Electrical keyboards may be provided with physical contact electrical switches. Such switches include not only moveable contact pairs, but also include crosswires and membrane conductive contacts which physically touch to complete an electrical circuit. Switches which sense a change in capacitance and/or a change in resistance have been generally classified with electrical switches. Electrical switches may initiate or cut off the flow of electricity in the circuit being actuated. Electrical switches of all types are subject to creation of data errors when employed in a digital data keyboard because static electricity, which builds up on the human body or equipment, is sufficient to generate a flow of electricity in the sensing circuit of the electrical keyboards.

Magnetic keyboard switches of the type which do not have contact elements, operate on the Hall effect principle or a change of conductive reactance which is great enough to be sensed in an electrical circuit. Magnetic keyboard switches are also subject to errors due to electro-magnetic interference (EMI), including static electricity, which induces the flow of electricity in the sensing circuits.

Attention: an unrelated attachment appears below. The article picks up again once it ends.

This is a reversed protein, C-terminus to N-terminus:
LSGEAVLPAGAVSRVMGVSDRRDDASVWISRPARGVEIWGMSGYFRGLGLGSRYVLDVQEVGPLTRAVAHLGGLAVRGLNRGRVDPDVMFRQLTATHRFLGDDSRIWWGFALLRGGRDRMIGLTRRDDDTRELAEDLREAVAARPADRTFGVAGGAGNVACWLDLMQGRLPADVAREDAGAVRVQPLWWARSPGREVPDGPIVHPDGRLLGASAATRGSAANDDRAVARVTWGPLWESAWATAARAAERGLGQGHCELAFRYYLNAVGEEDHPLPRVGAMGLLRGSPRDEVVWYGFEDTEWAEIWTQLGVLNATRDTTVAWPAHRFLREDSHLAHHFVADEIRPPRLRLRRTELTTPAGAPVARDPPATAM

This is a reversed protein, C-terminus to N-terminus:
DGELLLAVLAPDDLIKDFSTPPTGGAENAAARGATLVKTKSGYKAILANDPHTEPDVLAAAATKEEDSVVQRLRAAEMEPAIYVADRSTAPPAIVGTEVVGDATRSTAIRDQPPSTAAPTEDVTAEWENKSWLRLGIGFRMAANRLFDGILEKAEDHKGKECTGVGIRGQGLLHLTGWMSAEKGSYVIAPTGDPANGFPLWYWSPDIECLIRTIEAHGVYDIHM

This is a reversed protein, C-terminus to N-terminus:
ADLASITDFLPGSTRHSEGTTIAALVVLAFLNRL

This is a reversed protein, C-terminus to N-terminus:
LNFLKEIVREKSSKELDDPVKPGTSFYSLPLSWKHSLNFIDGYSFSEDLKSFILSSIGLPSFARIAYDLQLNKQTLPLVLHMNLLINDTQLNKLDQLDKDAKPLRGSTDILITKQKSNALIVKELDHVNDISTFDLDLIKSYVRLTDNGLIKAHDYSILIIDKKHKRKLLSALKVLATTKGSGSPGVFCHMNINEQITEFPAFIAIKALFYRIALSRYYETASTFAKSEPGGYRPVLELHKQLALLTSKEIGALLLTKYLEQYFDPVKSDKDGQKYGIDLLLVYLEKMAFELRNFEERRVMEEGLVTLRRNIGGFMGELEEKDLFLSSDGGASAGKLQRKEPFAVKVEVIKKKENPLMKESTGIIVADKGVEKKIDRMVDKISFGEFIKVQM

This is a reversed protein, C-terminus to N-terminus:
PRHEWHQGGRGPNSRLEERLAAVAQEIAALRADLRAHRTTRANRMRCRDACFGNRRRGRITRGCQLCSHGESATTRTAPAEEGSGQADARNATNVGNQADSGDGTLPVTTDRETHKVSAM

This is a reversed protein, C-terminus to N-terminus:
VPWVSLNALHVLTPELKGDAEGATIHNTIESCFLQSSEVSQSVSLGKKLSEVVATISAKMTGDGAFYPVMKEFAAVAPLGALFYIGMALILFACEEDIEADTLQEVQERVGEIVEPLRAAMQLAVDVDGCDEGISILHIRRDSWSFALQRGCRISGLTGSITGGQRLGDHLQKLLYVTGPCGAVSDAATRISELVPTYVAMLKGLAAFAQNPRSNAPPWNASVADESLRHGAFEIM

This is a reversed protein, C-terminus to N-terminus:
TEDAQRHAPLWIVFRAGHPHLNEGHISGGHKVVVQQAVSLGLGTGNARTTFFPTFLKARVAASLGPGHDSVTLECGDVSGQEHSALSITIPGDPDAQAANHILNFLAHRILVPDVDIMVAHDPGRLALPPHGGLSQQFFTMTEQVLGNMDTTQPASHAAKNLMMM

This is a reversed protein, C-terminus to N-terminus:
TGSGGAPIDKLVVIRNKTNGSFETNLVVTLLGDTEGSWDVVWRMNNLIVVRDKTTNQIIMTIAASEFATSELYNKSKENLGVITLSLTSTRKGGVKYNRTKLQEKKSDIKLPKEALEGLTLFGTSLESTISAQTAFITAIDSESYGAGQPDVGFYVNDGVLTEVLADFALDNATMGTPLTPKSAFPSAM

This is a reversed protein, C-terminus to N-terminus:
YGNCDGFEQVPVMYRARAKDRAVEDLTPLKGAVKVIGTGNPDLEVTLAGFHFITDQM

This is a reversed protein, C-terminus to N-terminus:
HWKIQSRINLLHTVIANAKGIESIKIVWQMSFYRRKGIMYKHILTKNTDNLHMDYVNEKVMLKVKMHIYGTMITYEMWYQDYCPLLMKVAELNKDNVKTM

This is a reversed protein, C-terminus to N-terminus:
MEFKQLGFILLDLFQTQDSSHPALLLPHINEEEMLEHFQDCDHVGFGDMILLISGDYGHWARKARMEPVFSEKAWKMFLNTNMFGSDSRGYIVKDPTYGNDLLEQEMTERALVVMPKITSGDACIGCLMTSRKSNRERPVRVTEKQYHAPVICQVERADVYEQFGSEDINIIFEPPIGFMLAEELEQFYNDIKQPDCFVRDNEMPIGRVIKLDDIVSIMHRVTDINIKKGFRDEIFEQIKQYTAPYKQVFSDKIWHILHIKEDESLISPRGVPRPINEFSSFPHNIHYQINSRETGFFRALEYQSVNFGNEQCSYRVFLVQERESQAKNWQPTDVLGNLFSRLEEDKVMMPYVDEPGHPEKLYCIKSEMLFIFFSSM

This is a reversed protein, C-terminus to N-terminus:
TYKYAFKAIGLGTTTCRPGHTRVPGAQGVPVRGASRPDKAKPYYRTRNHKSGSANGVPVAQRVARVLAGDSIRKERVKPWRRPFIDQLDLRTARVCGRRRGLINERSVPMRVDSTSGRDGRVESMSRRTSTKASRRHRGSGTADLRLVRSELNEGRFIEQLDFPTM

Presently, keyboards are used in conjunction with medical monitering equipment, thus, extreme care should be taken to avoid all shock hazards which could be caused by ground currents and/or static discharge.

It would be desirable to eliminate the problems associated with electro-magnetic interference associated with keyboards. Not only could the digital data type of errors be eliminated, but completely passive keyboards would be desirable for use in a chemical or gas environment which could be hazardous to humans or destructive to ordinary electrical circuits and electronic components.

SUMMARY OF THE INVENTION

It is a principal object of the present invention to provide the novel electrically passive keyboard.

It is another principal object of the present invention to provide a passive keyboard having its electrical energized light source and its electrical photo diode detectors remote from the keys of the keyboard.